- Travel and Places
Asia, circa 2007: Friday 13th.
Laying low, writing my tale.
The Orient. Beware the dark side.
I’m the sort that attracts trouble. I know it. Whenever I return to Australia, my friends always ask me the same question: "…so, what happened this time?!?…". They know it. I’m a guy with a million stories - most of which will never be written.
Friday 13th. Somewhere in Asia.
Its just another day in a foreign place. I am up before the crack of dawn with 2 hours sleep. I’m racing across a sleeping city towards an airport, impersonating a pinball in the back of the taxi as the cab driver does his best grand prix routine, clocking over 100 kmph and swerving right and left to avoid imaginary traffic. I’m grinning at the driver’s antics - I am sure he thinks that if he doesn’t move his steering wheel constantly, the car just won’t move. I’m also sure we’re going to crash and burn on our way to my destination, but hey, if you can’t beat them, might as well join them.
I check my PDA and flick through a few emails. The date is on the top right hand side, written in a luminescent white microsoft font:
I’m not the superstitious sort, but I start to wonder. If anything is to happen to me on this trip, its got to be today. I jolt forward as the cab comes to a sudden stop. I’m at the airport.
The check in counter is quiet. I’m looking at a pretty stewardess who is asking me all of the usual check in questions. I give her all of the usual answers. She hands me a boarding pass and smiles that ‘check in’ smile that says ‘NEXT’. I take it and head towards immigration.
On my way, I look at the boarding pass:
"…Boarding Gate: 113. Seat: 13B…".
Interesting numbers. I’m not a betting man, but I’m sure that the odds on those numbers today are astronomical. Where’s my lottery ticket? Its only a small illogical leap to an assumption that the plane is going to go down in flames. I almost think twice about boarding, but I’m due for meetings. I’d die for what I do, so I fly. To prove the point, I use my PDA against flight rules. And get told off by an attendant for putting everyone in danger. And I wait for the crash and burn. And I land safely. How disappointing.
Pffft. Friday the 13th, my ass.
Its afternoon. My meeting went well, another job finished and now a new city awaits. Its all fun, sunshine and butterflies. I love being in new places. There is a certain freedom you have when nobody knows you in a new place - complete and pure anonymity. So I wander the streets with my iPod and take in the sights. Soon I am wonderfully lost, still grooving to my own beat, but I’m getting tired. Its too soon to quit though, so I decide to get some caffeine.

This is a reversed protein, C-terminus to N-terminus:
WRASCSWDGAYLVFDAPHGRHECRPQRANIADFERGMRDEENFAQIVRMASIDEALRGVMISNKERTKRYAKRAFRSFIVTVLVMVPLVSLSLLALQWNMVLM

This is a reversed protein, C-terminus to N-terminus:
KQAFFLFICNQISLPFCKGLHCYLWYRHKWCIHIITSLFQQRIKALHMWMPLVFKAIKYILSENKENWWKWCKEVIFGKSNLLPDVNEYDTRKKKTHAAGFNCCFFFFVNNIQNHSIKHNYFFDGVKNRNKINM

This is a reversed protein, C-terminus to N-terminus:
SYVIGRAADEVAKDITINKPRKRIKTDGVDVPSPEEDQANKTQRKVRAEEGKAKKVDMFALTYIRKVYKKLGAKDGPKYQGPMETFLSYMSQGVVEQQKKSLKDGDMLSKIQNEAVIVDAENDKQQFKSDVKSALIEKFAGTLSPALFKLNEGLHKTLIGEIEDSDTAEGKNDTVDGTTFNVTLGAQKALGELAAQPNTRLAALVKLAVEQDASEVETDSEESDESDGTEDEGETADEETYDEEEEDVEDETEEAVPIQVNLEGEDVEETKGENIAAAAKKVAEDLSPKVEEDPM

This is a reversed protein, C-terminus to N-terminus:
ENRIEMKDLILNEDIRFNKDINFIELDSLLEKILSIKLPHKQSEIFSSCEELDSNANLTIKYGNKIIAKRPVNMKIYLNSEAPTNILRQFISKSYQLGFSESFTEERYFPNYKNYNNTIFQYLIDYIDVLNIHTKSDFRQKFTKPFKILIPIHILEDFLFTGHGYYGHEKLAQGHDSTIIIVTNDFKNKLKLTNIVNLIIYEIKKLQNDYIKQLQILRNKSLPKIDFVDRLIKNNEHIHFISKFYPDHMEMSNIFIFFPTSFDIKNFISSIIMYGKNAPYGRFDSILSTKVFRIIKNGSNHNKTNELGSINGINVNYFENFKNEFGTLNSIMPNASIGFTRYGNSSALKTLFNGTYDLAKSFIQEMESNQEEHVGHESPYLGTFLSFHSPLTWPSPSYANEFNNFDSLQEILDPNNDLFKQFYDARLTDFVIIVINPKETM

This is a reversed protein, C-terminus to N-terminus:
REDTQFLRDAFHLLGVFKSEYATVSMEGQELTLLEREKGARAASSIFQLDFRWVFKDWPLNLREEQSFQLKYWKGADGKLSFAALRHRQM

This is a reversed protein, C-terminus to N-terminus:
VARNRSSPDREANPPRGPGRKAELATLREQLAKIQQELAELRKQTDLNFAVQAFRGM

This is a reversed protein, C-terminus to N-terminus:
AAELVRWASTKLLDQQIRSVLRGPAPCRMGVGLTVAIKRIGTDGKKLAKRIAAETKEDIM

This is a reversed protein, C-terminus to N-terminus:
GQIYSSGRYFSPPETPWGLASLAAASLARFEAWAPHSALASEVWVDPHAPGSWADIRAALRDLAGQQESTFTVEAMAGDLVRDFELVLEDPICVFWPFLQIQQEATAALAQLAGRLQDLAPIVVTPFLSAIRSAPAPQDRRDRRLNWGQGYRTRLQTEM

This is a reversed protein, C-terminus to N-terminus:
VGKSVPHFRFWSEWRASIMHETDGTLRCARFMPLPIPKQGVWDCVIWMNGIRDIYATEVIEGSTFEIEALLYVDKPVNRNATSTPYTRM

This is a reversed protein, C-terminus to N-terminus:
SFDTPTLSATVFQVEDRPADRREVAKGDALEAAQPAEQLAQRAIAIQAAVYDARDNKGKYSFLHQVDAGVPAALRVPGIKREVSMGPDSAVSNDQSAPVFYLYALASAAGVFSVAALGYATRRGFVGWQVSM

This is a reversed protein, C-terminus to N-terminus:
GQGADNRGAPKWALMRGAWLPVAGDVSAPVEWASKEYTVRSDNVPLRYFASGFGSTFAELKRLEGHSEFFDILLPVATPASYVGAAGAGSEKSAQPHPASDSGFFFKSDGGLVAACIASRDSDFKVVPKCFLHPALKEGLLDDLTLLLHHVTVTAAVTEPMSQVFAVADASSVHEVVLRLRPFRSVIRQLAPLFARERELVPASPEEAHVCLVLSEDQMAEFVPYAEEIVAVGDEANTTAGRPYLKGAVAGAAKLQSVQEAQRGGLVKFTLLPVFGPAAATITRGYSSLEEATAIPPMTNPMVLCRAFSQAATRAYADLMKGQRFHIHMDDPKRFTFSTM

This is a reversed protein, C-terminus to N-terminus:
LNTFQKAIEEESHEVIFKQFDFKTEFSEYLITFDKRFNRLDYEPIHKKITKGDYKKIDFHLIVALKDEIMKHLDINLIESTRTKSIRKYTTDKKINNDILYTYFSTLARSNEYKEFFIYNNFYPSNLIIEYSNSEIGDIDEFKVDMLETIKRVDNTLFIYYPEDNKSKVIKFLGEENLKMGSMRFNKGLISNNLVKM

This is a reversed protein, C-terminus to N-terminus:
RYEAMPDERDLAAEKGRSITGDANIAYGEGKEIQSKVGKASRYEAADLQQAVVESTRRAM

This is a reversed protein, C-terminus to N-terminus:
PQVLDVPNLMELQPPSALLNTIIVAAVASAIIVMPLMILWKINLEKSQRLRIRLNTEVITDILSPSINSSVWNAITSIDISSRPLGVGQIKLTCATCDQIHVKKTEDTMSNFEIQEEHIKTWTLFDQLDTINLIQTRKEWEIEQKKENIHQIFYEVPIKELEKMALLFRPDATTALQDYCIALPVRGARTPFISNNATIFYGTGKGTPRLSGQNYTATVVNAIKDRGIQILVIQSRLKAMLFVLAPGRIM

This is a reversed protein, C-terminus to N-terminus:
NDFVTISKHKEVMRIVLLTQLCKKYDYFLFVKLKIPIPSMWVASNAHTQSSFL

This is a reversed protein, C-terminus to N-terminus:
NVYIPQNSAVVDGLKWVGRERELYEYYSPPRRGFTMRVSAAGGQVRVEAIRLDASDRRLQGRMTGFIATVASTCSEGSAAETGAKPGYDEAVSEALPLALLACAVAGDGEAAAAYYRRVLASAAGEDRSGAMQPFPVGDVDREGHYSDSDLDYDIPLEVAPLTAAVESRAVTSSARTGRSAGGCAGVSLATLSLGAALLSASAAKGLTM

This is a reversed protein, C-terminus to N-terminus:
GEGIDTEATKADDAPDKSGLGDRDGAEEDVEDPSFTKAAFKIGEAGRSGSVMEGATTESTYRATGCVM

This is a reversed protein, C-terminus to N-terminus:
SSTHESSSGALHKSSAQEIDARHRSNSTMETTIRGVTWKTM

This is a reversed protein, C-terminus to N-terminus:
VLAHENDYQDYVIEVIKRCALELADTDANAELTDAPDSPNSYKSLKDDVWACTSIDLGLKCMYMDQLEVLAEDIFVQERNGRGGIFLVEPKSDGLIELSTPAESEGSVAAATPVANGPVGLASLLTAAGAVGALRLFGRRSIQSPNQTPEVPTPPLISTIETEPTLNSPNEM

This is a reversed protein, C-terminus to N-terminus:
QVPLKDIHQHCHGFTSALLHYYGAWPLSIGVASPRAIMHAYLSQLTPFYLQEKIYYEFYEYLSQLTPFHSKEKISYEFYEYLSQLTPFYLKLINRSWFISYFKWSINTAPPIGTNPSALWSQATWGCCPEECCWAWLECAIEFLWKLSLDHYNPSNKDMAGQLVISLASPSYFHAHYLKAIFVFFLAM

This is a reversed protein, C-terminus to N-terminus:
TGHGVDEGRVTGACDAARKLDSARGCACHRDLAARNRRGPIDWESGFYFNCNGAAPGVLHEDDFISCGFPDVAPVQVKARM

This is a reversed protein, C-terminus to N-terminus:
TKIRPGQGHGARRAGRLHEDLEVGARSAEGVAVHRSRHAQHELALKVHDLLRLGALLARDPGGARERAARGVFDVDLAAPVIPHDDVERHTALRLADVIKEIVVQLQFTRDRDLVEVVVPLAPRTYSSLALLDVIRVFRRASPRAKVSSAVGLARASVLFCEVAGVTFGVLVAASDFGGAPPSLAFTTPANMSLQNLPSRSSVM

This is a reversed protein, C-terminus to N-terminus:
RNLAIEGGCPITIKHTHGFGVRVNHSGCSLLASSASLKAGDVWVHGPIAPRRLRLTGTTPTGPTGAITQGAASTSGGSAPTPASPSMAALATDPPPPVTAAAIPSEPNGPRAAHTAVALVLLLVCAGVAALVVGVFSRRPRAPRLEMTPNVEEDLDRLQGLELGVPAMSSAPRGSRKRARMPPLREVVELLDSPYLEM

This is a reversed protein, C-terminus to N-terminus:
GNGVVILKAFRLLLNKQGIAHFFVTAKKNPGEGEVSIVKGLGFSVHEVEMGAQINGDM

Where to go?
I look around, but I’ve wandered way off the tourist track into a seedy area. There are no tourists here. After twenty minutes of looking for a good option, I decide to bypass all of the third rate places and settle for a place that is second rate.
I push open the door and scope the place. It’s a dive, dirty, with décor taken from a ‘B’ grade 1970’s biker movie. Not good, but I know there is coffee here. With the nose of a bloodhound, I smell that coffee - it’s the sort of percolated tar that would make a fast food restaurant in the USA proud. I take a seat with my back facing the wall and motion for the foul brew. A cup lands unceremoniously on my table and I start to suck it down.
*UGH* I’m half horrified, half loving it. For a split second, I’m in my own little world, paying homage to my coffee addiction. A split second too long. That split second is all it took to change this story.
I look up from my coffee. I’m sure there is a brown coffee moustache on my top lip, but I’m more interested in my new companion. A very pretty girl has sat down at my table and she is smiling at me. She is uninvited. Her smile tells me that she is happy to be here, but her eyes tell me a very different story.
“Hi! How are you? Where are you from?” she asks me, grinning. Her body language is suggestive, her eyes are hollow.
“I’m from somewhere far away, and I wasn’t born yesterday. So, how can I help you?” I reply, not smiling.
She sits back in her seat, a little less sure of herself. “I want to practice my English. Maybe we can spend some time together. You look nice. Maybe you can buy me a drink?”
I look at her eyes - still nothing there. My gut tells me that this is a routine for her and the hair on the back of my neck is at full attention now. Always trust instinct. “Thanks, but no thanks…” I say to her,“… I’m just here for the fantastic coffee. English school is closed today”.
She gets up abruptly, frowning, and heads to the back of the bar. She isn't used to being turned down. I watch her get into a heated conversation with a middle aged woman, obviously the owner. They both look in my direction and our eyes lock. I feel a creeping sensation race up and down my spine. The message is clear to me, I’m the mark here and it is time to go.
I take out a note and leave it under the empty coffee cup. Its far too much for bad coffee, but its better than hanging around. I check my wallet, shoulder my laptop and turn towards the door. I’m not surprised to see a heavy set man blocking the exit. Door bitch. He indicates to me that I need to get the bill. I look at him for a moment, thinking about my options. Fight my way out, or see what the deal is? There is no rush yet, nor is there much of a choice, so I return to the table and make a hand gesture for the bill.